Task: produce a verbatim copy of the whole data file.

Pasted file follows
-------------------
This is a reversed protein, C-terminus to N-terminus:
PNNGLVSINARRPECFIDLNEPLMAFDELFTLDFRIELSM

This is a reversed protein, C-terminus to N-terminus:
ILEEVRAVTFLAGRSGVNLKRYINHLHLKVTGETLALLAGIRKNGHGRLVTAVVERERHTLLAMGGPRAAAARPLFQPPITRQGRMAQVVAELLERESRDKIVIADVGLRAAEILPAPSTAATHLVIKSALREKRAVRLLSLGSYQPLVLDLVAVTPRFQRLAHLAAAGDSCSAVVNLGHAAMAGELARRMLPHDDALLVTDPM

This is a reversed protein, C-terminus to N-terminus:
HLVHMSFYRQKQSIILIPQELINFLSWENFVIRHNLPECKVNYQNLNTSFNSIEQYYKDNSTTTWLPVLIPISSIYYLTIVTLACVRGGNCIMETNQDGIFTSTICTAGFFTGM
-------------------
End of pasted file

This is a reversed protein, C-terminus to N-terminus:
PNNGLVSINARRPECFIDLNEPLMAFDELFTLDFRIELSM

This is a reversed protein, C-terminus to N-terminus:
ILEEVRAVTFLAGRSGVNLKRYINHLHLKVTGETLALLAGIRKNGHGRLVTAVVERERHTLLAMGGPRAAAARPLFQPPITRQGRMAQVVAELLERESRDKIVIADVGLRAAEILPAPSTAATHLVIKSALREKRAVRLLSLGSYQPLVLDLVAVTPRFQRLAHLAAAGDSCSAVVNLGHAAMAGELARRMLPHDDALLVTDPM

This is a reversed protein, C-terminus to N-terminus:
HLVHMSFYRQKQSIILIPQELINFLSWENFVIRHNLPECKVNYQNLNTSFNSIEQYYKDNSTTTWLPVLIPISSIYYLTIVTLACVRGGNCIMETNQDGIFTSTICTAGFFTGM